A couple of weeks ago there was a Tip/Wag segment on the Colbert Report praising Spirit Airlines new revenue stream with its $14 million flying billboard ads on the exterior of Spirit Airlines planes. The piece got me thinking about how hotels could place large billboard ads on the exterior of their hotels, particularly for the side of the building that does not offer the preferred view for the hotel.
I had planned to write this up as a satirical piece.
Tip of the Hat to J.W. Marriott L.A. Live for promoting alcohol in the area of the city’s highest concentration of homeless people.
No need for satire since this practice is alive and well in Los Angeles where an 18-floor high Bud Light advertisement covers a large portion of one side of the J.W. Marriott. Here is a photo link from www.banbillboardblight.org showing the Bud Light billboard on the side of the J.W. Marriott L.A. Live. I wanted to snap my own photo, but I was entering the freeway in a rainstorm when I saw the Bud Light image.
Downtown Los Angeles – Homeless capital of the USA
I was in Downtown Los Angeles this past weekend for Blog World Expo 2011. This was the first time I have been in Downtown LA since 1977. Perhaps the centerpiece of the downtown revitalization plan is L.A. Live, a $2.5 billion entertainment complex with theaters, restaurants, music and sports venues and hotels including the J.W. Marriott and Ritz-Carlton situated next to the events center and Los Angeles Convention Center.
I stayed at the Sheraton Downtown, about six blocks north of the L.A. Live complex. My first night in Los Angeles I went walking randomly around the streets to see what downtown L.A. looked like these days. The architecture was striking.
Los Angeles Central Library was built in 1925 on the site of the 1898 California State Normal School (college for teacher education). The Central Library building was devastated April 29, 1986 in an arson fire that destroyed 370,000 books and documents. The city of Los Angeles allowed the tallest skscraper on the west coast to be erected as part of the funding for the Downtown Los Angeles library restoration.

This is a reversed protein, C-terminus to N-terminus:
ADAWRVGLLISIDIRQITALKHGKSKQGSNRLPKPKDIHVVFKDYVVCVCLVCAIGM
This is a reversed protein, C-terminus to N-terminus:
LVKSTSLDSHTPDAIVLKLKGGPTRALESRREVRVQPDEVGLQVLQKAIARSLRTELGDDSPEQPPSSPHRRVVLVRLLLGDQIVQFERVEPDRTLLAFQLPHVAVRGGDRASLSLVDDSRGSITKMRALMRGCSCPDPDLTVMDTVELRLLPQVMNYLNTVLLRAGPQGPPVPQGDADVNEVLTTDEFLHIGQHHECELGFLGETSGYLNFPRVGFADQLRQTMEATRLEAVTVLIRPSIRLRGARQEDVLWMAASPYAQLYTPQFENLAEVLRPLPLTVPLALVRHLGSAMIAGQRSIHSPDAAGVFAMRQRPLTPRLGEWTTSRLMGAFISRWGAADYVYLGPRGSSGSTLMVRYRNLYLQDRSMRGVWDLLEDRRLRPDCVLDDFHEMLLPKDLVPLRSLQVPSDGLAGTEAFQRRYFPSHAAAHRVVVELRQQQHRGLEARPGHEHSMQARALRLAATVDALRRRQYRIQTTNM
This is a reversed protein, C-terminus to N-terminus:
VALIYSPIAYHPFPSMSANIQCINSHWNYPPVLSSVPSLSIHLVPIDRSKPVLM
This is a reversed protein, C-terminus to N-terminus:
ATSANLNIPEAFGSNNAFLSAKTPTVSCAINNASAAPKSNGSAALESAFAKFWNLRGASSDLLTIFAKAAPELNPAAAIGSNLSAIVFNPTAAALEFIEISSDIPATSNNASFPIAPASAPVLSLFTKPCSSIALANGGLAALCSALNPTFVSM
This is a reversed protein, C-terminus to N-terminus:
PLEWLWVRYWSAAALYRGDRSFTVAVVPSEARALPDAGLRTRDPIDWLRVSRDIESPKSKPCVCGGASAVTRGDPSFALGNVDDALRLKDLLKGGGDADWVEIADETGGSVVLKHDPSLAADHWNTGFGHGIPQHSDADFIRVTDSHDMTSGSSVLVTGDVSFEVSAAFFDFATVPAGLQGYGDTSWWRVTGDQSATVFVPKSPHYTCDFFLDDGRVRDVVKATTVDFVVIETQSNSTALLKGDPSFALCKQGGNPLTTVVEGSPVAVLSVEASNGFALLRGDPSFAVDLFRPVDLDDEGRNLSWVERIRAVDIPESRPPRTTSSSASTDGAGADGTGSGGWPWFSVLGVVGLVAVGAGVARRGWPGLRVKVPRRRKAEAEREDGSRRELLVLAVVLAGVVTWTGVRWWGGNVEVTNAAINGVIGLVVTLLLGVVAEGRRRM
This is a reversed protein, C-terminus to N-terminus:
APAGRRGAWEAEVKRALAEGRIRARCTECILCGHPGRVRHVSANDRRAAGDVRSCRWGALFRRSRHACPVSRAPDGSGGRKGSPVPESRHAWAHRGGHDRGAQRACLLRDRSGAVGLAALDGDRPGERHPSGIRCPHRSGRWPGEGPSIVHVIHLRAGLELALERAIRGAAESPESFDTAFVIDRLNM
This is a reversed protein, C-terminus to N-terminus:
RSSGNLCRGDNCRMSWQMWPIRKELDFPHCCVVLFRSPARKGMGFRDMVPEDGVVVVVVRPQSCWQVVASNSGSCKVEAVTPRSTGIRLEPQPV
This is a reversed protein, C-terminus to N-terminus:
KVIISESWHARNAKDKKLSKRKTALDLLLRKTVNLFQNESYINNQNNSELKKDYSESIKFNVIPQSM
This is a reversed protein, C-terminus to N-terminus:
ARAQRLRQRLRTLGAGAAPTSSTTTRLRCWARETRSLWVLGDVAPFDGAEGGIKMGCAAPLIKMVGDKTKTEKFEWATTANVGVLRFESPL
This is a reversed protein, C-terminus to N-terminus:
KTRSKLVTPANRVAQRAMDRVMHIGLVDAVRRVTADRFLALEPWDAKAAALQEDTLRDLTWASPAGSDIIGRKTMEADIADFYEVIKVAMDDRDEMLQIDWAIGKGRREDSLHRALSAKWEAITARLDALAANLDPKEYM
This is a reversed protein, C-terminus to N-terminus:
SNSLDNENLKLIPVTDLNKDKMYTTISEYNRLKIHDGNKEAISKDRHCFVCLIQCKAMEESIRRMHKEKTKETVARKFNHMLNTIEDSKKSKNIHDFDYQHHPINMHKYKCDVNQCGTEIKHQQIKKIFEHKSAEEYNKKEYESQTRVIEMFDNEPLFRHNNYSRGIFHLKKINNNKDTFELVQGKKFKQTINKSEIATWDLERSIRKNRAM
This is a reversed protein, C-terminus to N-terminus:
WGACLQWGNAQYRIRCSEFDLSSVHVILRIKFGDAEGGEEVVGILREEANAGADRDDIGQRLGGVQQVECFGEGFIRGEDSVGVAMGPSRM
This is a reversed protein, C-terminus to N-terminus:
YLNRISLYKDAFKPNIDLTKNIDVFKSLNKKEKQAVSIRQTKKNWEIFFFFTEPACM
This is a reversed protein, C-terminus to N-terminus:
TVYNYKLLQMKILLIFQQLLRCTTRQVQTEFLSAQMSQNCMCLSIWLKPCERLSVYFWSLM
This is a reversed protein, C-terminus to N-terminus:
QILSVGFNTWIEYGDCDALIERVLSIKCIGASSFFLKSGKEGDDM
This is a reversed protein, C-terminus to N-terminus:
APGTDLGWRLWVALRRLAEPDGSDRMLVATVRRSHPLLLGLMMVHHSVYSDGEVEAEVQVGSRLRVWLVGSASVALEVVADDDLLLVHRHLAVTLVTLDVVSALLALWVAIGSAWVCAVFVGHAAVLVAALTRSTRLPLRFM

Across from the library is Bunker Hill, the center of the Los Angeles financial industry.
Library Tower is the local name for the U.S. Bank 73-story skyscraper. This is the tallest skyscraper on the west coast at 1,017 feet.
There is a lovely fountain winding down between skyscrapers and a grand stairway or escalators for the steep climb up Bunker Hill. There was no running water in the fountain and apparently I didn’t even take a photo of the stairs. I was too busy looking skyward.
At this point I could have asked directions to the Walt Disney Concert Hall which is considered an architectural beauty designed by Frank Gehry. But I didn’t.
I am a wanderer and I didn’t pull out my phone to check directions. I just started walking and within a few blocks I had left the skyscrapers and found myself in the streets of no name people. I was kind of hoping to find Los Angeles City Hall and see what the LA Occupy movement looked like. There was no need to find an encampment of people around City Hall.
I walked across Main Street in downtown Los Angeles where the street addresses change from the urban upscale west side addresses loaded with fine dining restaurants, hotels, shops and banks to the east side addresses where the racial makeup of the people on the streets was predominantly black and the businesses are primarily liquor stores, corner markets, city public works services and food banks.